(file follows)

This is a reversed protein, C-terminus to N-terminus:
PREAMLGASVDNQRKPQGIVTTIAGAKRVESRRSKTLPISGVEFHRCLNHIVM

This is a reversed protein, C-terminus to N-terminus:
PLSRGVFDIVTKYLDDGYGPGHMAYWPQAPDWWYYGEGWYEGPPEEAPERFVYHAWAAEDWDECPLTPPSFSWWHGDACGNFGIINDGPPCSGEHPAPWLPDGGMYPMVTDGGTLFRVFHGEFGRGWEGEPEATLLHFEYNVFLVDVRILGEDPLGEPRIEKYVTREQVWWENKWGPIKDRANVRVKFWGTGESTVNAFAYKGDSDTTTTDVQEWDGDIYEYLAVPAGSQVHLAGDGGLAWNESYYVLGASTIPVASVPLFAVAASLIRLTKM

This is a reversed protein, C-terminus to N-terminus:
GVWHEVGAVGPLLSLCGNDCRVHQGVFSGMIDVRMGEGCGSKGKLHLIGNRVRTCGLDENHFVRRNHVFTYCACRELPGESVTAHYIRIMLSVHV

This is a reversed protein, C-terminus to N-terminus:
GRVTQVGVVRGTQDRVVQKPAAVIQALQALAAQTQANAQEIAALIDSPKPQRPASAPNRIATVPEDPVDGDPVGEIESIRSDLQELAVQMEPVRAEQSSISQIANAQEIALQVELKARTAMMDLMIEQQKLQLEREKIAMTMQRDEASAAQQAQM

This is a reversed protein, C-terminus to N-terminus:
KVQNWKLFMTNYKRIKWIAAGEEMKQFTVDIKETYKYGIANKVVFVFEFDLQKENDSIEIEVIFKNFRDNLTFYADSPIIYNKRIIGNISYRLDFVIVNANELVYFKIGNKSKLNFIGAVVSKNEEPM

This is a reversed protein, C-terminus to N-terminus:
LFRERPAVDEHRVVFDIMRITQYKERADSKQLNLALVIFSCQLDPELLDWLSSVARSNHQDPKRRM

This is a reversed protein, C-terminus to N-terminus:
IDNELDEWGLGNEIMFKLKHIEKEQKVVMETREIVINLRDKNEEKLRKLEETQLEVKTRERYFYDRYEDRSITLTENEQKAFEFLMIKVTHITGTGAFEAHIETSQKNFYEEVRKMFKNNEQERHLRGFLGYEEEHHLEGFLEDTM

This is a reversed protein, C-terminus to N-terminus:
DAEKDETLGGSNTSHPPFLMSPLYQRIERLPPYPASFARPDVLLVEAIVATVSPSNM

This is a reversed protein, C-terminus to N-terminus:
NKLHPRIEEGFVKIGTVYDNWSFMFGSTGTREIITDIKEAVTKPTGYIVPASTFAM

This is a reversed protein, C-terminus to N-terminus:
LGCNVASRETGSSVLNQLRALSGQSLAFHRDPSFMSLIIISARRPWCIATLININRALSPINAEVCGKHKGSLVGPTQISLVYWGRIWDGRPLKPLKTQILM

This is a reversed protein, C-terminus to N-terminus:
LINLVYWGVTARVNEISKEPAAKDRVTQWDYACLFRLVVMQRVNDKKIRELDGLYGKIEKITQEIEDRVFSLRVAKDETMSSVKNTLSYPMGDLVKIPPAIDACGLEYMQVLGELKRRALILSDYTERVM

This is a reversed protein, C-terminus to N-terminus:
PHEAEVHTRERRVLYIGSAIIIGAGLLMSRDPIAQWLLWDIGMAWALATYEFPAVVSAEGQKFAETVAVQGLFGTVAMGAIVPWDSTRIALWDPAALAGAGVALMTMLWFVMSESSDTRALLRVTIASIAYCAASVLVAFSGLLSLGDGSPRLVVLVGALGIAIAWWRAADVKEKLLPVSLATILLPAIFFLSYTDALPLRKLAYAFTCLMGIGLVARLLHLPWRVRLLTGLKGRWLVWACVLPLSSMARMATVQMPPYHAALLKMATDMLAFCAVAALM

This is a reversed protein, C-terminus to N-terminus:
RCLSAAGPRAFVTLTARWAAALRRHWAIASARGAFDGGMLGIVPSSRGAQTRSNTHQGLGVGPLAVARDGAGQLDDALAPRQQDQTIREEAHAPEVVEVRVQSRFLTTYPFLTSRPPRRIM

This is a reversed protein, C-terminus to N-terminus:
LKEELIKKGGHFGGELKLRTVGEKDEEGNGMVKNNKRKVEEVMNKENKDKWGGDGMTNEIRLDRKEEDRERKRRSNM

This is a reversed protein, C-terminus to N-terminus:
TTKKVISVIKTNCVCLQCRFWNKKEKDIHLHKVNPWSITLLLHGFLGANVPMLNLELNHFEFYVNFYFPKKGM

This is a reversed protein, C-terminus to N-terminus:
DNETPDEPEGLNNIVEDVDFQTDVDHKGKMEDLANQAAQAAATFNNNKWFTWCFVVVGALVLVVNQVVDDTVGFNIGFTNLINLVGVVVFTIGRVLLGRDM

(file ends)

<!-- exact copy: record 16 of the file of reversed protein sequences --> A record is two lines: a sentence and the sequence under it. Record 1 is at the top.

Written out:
This is a reversed protein, C-terminus to N-terminus:
DNETPDEPEGLNNIVEDVDFQTDVDHKGKMEDLANQAAQAAATFNNNKWFTWCFVVVGALVLVVNQVVDDTVGFNIGFTNLINLVGVVVFTIGRVLLGRDM